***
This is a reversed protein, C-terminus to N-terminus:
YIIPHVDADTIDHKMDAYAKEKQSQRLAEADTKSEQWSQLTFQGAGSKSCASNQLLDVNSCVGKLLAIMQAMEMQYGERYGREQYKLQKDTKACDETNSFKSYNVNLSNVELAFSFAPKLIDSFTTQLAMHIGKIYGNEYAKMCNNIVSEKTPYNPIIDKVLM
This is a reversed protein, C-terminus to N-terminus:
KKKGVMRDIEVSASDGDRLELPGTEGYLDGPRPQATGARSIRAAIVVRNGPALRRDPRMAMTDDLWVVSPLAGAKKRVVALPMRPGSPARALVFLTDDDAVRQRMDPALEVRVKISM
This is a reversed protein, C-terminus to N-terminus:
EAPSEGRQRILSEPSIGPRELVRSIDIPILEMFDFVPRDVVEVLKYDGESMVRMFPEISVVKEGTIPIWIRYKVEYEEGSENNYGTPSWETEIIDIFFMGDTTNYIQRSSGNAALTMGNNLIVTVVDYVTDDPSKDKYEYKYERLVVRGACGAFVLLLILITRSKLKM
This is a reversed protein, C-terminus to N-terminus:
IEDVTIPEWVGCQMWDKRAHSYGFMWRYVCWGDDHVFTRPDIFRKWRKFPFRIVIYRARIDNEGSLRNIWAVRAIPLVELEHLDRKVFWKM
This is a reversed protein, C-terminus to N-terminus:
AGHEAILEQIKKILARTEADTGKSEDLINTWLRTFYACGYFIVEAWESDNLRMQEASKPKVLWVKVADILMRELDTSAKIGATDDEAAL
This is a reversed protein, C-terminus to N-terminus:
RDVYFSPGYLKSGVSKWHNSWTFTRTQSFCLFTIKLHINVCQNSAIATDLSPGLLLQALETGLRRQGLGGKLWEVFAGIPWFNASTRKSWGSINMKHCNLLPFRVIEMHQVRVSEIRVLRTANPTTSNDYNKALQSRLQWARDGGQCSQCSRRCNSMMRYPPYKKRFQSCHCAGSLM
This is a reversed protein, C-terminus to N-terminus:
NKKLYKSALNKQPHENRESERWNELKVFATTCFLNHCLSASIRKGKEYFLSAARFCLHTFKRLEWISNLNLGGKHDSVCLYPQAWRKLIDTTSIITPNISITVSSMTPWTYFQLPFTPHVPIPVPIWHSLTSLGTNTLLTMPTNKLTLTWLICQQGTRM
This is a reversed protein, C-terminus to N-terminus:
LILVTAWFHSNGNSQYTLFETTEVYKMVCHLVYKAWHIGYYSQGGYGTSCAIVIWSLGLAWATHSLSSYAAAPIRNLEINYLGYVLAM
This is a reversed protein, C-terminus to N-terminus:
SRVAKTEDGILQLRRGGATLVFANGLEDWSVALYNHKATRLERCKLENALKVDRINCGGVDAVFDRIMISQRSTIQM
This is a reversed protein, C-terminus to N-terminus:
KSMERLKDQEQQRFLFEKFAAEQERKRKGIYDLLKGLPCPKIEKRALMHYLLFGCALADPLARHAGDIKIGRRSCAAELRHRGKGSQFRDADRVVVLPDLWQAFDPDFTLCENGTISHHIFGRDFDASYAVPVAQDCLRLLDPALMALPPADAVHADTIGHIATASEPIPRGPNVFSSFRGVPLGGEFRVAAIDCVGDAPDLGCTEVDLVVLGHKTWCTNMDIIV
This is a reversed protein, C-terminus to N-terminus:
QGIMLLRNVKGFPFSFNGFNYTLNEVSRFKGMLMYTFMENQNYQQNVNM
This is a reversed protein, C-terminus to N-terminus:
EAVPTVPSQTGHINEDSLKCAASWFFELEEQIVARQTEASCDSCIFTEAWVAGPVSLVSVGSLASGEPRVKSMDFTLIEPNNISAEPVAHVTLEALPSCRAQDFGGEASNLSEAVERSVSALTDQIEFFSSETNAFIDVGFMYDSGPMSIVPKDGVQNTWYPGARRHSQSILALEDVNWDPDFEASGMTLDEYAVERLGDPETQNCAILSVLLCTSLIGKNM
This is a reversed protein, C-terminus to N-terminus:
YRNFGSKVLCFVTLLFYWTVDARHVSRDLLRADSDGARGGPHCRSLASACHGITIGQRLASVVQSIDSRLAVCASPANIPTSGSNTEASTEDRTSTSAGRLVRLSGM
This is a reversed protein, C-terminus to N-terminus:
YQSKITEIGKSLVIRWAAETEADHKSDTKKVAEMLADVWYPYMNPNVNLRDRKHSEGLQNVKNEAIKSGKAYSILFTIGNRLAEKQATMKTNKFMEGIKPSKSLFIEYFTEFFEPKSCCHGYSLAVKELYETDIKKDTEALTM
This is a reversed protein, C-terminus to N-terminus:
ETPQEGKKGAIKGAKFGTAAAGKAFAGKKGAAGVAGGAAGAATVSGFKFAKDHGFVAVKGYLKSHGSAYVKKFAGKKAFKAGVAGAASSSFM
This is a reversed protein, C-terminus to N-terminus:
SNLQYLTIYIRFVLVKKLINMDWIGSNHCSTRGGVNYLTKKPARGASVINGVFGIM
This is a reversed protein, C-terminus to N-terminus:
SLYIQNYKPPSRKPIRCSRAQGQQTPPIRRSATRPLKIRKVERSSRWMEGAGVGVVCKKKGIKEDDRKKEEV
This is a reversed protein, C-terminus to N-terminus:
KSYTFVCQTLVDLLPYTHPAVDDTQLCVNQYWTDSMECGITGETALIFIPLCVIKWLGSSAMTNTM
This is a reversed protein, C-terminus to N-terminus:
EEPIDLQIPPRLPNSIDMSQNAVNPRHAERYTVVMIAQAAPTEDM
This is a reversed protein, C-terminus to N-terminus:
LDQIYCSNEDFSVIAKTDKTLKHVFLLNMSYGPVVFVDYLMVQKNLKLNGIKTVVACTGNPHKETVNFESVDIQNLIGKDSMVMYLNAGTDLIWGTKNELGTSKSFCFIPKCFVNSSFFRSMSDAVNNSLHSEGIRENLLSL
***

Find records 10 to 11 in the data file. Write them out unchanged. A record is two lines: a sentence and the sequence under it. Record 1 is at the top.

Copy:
This is a reversed protein, C-terminus to N-terminus:
KSMERLKDQEQQRFLFEKFAAEQERKRKGIYDLLKGLPCPKIEKRALMHYLLFGCALADPLARHAGDIKIGRRSCAAELRHRGKGSQFRDADRVVVLPDLWQAFDPDFTLCENGTISHHIFGRDFDASYAVPVAQDCLRLLDPALMALPPADAVHADTIGHIATASEPIPRGPNVFSSFRGVPLGGEFRVAAIDCVGDAPDLGCTEVDLVVLGHKTWCTNMDIIV
This is a reversed protein, C-terminus to N-terminus:
QGIMLLRNVKGFPFSFNGFNYTLNEVSRFKGMLMYTFMENQNYQQNVNM